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Yoof of today!

Now that I'm a published author (!) it seems I am suddenly qualified to talk to the youth of today on writing. I think the minute I feel qualified to spout on about how others should write will be the day I am as far away from being qualified as I'm ever likely to get. But teenagers are tough interviewers. Last week I was summoned to the editorial office of Exposure,a north London magazine run by young adults for other young adults. I had four of them fire questions on A Clockwork Apple, and I was amazed at how much detail they remembered. The interview turned into an engaging debate about how teenagers are expected to behave and are in turn treated by society. I left feeling on a high - totally energised. I was glad, then, to learn I have been invited to give an informal talk next month in Brixton. There's also another as well as a workshop in Manchester for teenage girls from Moss-Side, my old neighbourhood and that of Alex and her Grrrlz from my novel. Yet never mind that I'm there in my capacity as author - I would be just as fit to talk to these mini Moss-Siders just as myself as I've always believed that what many people find inspiring is the ability to identify with their struggles, and on that particular note I feel incredibly privileged to hopefully be able to convey just how hard it was and how plentiful the obstacles were to not just getting out of Moss-Side, but to escape its confines in your head. And I don't just mean leave physically - Moss-Side is, in my opinion, a much more cosmopolitan, vibrant outlook than most other areas in Manchester, but in also shaking off the stigma that accompanies the place name and embarking upon a discovery of one's own voice - not just the writing voice, but the voice that gets you tnrough life - the voice that either merely survives or, much better, thrives.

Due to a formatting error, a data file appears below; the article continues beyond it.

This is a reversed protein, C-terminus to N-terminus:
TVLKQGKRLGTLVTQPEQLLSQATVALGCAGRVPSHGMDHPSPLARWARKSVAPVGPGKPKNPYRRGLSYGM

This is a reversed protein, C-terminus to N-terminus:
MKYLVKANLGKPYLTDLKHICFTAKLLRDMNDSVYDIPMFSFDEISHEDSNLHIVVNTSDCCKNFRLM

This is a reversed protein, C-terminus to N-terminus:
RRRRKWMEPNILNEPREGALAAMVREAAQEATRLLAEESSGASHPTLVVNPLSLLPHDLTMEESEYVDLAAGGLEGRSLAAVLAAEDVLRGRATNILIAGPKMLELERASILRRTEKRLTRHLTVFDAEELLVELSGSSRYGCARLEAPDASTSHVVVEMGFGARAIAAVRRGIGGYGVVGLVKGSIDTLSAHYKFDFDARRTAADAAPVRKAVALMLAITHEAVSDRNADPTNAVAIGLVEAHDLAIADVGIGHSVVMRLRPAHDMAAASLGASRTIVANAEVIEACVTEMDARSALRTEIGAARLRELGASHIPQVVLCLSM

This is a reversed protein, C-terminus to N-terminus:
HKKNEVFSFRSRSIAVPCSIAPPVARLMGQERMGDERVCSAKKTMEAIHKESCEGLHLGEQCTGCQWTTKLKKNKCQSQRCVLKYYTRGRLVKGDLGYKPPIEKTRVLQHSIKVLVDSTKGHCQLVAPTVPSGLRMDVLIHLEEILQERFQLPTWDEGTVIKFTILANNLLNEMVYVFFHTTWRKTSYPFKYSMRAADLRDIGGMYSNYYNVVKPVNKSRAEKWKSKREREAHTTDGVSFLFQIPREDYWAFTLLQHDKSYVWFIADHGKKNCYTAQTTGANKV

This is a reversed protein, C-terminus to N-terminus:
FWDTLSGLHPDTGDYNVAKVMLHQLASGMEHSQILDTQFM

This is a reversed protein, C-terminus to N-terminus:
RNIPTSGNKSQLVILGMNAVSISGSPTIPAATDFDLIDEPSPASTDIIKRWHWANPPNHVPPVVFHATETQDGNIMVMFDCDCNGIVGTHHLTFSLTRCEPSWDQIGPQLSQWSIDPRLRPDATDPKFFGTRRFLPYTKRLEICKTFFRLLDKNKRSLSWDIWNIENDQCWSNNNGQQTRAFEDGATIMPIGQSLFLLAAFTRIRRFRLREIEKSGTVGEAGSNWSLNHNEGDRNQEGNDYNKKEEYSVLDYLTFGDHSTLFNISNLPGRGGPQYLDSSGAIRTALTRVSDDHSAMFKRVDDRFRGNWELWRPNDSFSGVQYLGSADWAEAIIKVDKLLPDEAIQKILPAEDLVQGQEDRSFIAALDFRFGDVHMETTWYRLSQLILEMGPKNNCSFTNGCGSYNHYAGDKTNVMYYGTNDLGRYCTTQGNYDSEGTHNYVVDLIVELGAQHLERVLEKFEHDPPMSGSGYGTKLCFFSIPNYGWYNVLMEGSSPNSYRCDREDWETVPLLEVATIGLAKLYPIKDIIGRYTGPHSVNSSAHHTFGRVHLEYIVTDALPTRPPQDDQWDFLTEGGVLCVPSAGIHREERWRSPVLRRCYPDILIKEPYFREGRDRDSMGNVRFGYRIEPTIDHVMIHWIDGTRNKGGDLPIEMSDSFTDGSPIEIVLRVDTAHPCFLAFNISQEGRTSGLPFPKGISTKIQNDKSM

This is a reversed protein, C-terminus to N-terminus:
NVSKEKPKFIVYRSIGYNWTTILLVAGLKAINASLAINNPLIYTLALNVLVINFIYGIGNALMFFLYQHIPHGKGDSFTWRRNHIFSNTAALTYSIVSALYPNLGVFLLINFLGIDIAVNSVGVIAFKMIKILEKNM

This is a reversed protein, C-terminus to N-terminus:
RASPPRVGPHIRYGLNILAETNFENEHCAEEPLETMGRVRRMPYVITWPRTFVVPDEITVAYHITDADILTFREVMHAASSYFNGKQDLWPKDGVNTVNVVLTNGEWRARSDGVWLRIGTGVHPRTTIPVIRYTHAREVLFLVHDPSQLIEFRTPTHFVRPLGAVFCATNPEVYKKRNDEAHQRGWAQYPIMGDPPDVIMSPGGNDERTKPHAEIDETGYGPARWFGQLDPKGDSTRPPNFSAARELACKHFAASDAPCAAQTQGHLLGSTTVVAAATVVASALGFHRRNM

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I'm also going to tweak section one of this three section critical paper with a view to journal publication because of the academic interest in the claims I make of Mary.

-Dedicated with love and respect to Dr Bruce Lloyd-

And in memory of my parents:
Thomas Valentine and Joan Theresa
Good people who taught me so much more than they realised


The biggest thank-you is due to Norma Clarke, Professor of English Literature and Creative Writing at Kingston University, who supervised this PhD. I never had cause to doubt my initial instincts as Norma proved to be the best mentor I could ever have wished for.

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